Intel launches mobile chip line for large notebooks

Intel Corp. added a third mobile processor line to its roster Wednesday with the launch of the Mobile Intel Pentium 4 processor, designed for heavy desktop-replacement notebooks, the company said.

The new chip allows the company to offer notebook manufacturers a processor optimized for a mobile environment that can still deliver desktop-caliber performance, said Shannon Johnson, an Intel spokeswoman. The new chips will launch at clock speeds of 3.06GHz, 2.8GHz, 2.66GHz, and 2.4GHz, but can switch to a 1.6GHz battery mode that uses less power.

Consumers have made desktop-replacement notebooks one of the hottest selling products among PCs this year. Those notebooks aren't suitable for travel, but can play movies or download Internet content at desktop speeds while still offering a degree of mobility, even if it's just from room to room.

Many notebook makers have released notebooks with desktop processors in order to reach that level of performance, but those notebooks can be prone to overheating. Toshiba Corp. is still involved in litigation over a notebook it released in 2002 with a desktop processor that was unable to run at its advertised speed due to processor overheating.

The new Intel Mobile Pentium 4 processors can run at higher frequencies and hotter temperatures than the Mobile Intel Pentium 4-M processors previously recommended by Intel for larger notebooks, Johnson said. Intel raised the maximum wattage from about 45 watts in the Mobile Intel Pentium 4-M to about 70 watts in the new chips, she said. As more power flows through a chip, power increases, but so does heat.

The new chips are essentially versions of Intel's desktop Pentium 4 processor that come with Intel's Speedstep technology for reducing power in between processing tasks, and even keystrokes, she said. By applying power only when needed, this technology can help reduce the overall heat coming from the processor.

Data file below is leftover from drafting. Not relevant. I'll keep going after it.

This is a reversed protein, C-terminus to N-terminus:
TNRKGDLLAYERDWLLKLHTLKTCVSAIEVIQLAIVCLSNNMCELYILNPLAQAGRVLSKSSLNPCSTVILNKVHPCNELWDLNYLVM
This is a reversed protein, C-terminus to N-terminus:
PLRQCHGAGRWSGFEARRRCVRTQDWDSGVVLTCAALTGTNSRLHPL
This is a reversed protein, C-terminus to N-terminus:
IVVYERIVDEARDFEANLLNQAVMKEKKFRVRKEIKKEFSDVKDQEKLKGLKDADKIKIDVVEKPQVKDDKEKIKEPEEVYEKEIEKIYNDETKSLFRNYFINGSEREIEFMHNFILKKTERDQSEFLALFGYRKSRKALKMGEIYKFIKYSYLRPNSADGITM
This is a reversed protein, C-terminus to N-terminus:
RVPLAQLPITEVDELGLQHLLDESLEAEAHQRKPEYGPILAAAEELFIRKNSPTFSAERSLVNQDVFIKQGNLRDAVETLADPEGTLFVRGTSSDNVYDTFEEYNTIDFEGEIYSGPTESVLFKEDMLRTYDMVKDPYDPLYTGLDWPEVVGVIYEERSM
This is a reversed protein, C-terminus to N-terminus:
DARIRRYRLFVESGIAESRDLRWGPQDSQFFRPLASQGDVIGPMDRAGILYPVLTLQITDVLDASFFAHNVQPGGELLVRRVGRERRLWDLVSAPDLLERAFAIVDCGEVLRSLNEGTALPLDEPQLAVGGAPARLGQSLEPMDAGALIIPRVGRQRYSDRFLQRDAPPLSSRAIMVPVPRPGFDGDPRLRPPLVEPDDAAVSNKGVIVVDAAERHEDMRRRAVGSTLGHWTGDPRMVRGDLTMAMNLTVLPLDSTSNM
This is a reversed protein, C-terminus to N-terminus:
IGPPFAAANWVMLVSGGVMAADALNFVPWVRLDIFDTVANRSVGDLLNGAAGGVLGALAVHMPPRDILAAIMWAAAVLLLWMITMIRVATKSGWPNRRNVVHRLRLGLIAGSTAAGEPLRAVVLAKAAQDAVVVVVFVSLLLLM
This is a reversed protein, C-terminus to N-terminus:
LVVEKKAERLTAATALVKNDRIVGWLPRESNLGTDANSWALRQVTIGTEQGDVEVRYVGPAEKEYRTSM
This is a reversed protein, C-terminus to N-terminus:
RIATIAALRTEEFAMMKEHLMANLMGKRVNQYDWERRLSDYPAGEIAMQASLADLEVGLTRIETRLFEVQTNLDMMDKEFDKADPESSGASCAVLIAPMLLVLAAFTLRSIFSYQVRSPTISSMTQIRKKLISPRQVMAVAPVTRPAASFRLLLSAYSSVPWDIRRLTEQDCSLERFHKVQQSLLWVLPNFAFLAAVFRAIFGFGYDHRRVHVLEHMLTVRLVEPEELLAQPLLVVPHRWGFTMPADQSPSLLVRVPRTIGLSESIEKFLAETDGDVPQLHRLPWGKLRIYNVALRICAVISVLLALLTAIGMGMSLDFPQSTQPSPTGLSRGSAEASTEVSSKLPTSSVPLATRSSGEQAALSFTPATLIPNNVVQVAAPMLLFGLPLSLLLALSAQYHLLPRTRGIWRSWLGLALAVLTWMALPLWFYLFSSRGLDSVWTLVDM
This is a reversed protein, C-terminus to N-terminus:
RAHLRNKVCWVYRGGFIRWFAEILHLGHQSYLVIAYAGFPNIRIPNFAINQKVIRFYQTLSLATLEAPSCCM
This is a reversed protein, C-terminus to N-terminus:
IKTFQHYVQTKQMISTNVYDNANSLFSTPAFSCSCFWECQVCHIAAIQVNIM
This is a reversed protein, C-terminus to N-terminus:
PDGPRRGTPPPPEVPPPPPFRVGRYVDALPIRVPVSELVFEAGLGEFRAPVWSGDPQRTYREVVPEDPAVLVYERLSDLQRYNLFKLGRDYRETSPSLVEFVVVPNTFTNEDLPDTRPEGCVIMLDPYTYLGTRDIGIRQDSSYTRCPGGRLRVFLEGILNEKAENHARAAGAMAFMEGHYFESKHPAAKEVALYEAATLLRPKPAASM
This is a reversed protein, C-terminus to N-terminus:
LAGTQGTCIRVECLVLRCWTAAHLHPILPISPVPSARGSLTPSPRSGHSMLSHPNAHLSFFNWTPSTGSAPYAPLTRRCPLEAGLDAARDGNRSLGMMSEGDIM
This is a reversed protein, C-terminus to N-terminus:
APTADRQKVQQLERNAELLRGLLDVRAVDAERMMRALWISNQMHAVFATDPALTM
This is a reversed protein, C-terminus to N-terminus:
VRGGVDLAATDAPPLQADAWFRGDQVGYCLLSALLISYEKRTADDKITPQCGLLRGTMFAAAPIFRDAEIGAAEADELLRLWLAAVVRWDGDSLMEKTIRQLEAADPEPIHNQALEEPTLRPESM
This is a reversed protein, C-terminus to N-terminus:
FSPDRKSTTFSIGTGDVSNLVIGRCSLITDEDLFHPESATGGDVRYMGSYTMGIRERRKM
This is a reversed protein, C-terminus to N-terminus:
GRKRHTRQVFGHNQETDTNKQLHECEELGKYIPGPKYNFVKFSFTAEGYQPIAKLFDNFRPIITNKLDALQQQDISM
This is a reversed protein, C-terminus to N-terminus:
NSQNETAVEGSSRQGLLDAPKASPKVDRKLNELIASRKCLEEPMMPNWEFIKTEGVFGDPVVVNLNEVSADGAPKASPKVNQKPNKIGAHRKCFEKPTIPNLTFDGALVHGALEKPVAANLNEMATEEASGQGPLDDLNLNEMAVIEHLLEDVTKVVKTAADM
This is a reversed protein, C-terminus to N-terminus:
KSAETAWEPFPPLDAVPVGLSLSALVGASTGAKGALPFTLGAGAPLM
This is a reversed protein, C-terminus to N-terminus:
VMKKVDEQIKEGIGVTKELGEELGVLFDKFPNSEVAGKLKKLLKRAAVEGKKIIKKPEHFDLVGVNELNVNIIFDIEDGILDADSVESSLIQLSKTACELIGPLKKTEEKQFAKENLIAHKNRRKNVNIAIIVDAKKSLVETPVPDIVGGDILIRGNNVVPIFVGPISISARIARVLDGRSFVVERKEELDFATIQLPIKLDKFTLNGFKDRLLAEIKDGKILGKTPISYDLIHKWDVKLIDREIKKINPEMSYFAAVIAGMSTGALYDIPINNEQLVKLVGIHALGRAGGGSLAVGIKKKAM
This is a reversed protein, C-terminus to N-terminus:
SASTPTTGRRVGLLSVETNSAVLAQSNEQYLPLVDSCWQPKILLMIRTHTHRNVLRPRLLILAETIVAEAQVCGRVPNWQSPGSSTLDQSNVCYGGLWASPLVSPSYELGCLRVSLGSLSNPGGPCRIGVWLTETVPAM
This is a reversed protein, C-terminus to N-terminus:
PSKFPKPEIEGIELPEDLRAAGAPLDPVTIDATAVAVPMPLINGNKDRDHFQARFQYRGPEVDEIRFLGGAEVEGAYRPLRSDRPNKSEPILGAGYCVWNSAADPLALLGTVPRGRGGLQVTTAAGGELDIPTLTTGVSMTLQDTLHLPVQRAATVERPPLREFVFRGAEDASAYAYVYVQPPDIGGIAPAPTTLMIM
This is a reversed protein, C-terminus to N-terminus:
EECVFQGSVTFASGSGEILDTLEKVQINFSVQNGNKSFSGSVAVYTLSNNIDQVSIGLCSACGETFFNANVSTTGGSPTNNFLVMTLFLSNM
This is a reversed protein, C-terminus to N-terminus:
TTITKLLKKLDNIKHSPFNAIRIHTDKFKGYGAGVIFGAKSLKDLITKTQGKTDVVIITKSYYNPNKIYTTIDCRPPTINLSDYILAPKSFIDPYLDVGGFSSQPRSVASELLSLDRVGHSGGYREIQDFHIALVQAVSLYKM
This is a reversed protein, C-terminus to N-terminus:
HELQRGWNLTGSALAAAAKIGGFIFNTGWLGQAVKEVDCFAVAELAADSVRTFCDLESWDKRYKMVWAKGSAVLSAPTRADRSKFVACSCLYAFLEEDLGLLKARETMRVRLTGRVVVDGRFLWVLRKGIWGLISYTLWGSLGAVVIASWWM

Dell Computer Corp. released a desktop-replacement notebook Wednesday based on Intel's new processor line. The Inspiron 5150 comes with a 3.06GHz Mobile Intel Pentium 4 processor, and is designed to be used as a home multimedia machine, the company said in a release.

A base configuration with the 3.06GHz processor, 256M bytes of DDR SDRAM, a 30G-byte hard drive, a 15-inch display, and a DVD-ROM drive costs US$1,549.

Intel now has a variety of similarly named mobile processors, including the Pentium M, the Mobile Intel Pentium 4-M, and the Mobile Intel Pentium 4. As part of Wednesday's announcement, Intel increased the speed of the Mobile Intel Pentium 4-M processor to 2.6GHz Wednesday, which will be the last speed bump for that processor line, she said.

The Mobile Intel Pentium 4-M will be gradually phased out over the rest of this year, subject to customer demand, Johnson said. Later this year, Intel is expected to launch Dothan, its first mobile processor built on its 90-nanometer process technology.

Prices for the new Mobile Intel Pentium 4 processors range from US$417 for the 3.06GHz chip to US$186 for the 2.4GHz chip, in quantities of 1,000 units. The new Mobile Intel Pentium 4-M chip is priced at US$562, also in 1,000-unit quantities.

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